What is an MS relapse? This video takes a deep look into answering the question "What is an MS relapse?" See relapse notations showing below the video banner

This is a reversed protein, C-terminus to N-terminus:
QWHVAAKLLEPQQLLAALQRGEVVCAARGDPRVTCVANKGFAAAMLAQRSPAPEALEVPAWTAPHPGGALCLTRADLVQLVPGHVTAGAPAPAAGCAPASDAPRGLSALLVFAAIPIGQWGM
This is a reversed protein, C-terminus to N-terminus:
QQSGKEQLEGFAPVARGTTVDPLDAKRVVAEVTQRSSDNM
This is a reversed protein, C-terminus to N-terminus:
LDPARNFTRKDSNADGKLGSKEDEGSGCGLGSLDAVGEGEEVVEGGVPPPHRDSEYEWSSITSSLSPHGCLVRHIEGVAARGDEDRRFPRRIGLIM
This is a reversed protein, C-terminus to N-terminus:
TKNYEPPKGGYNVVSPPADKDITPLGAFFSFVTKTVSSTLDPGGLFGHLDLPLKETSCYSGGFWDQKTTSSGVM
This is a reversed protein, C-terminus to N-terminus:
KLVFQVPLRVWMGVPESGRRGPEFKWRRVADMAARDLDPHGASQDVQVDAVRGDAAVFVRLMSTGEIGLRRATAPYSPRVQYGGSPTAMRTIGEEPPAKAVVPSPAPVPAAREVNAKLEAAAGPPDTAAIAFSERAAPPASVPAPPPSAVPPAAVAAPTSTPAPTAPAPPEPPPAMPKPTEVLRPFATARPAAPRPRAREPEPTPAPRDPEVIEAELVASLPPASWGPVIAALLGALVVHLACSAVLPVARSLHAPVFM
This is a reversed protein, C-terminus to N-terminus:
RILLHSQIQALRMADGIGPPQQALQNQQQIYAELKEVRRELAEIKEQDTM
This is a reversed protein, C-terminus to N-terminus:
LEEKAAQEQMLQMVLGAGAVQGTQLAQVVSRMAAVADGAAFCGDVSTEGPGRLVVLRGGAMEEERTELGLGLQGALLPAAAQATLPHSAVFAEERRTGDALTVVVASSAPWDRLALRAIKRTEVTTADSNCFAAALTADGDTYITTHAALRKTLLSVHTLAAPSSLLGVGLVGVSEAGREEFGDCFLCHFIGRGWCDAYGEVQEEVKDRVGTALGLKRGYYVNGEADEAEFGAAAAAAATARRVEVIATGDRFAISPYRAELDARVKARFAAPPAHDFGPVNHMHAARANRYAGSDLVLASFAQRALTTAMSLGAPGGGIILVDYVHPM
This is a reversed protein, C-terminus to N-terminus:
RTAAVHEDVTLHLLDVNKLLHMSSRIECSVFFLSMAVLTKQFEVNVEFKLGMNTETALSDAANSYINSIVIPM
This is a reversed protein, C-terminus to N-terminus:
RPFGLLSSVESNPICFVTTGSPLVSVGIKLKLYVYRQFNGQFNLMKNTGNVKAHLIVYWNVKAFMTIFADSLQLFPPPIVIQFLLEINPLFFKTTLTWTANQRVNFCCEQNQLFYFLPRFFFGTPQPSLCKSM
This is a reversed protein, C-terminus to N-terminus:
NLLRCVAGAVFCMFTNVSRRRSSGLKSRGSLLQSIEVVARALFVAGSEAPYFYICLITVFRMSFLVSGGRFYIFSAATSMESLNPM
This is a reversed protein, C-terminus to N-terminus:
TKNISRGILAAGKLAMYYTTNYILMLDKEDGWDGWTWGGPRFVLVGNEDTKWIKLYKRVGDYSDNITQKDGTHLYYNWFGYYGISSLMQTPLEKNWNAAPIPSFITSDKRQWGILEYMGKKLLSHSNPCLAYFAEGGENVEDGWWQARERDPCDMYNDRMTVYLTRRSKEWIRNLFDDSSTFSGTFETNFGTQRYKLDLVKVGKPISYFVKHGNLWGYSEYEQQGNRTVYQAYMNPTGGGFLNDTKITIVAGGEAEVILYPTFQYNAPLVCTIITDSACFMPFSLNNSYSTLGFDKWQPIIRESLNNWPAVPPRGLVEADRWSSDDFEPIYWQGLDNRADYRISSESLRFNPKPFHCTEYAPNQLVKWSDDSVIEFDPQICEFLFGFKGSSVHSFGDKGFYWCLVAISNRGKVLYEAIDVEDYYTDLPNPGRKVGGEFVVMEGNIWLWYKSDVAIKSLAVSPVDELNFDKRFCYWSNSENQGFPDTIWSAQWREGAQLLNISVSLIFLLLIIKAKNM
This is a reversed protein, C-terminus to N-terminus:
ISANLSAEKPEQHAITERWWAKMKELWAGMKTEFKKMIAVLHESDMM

By: Aaron Boster, MD RELAPSE DEFINITIONS Attack, relapse, flare up, exacerbations - they all means same thing. Both formal and informal definitions of MS attacks are reviewed. Formal: something like "an acute or subacute onset of neurologic symptoms, occurs in absence of a fever, lasts longer than 24 hours, occurs in absence of a fever. The person with MS may recover either completely or partially from this. If recovery is incomplete, then the person may accrue neurologic deficit and disability." Sorry I know that's dense. It's worth considering each element but that's outside the scope of this video. An informal definition might be "something bad happens (new neurological symptoms) and it won't go away after 24-48 hours!" PSEUDO-RELAPSE We also discuss the concept of a "pseudo-attack" or "pseudo-relapse". This is the recurrence or worsening of old symptoms under certain circumstances such as overheating, overexertion, fevers, infections. WORKING UP AN MS RELAPSE For educational purposes, we then talk about important steps to take when working up a relapse. These include being seen and examined by you provider and ruling out infections (most commonly UTI). HOW TO TREAT AN MS RELAPSE We discuss the use of 1st line therapy for treating MS attacks: high dose IV or oral steroids and discuss the differences. We discuss 2nd line options for severe attacks that are refractory to 1st line steroids. This includes IVIg, ACTH, and total plasma exchange (plasmapheresis). COMMENTS? QUESTIONS? How was your last attack treated? What was your last pseudo-attack triggered by? I'd love to hear your comments and questions below! NB: this video was for educational purposes only. Does not replace talking to your provider. We intend to EDUCATE, ENERGIZE & EMPOWER those impacted by Multiple Sclerosis. #WeHaveMS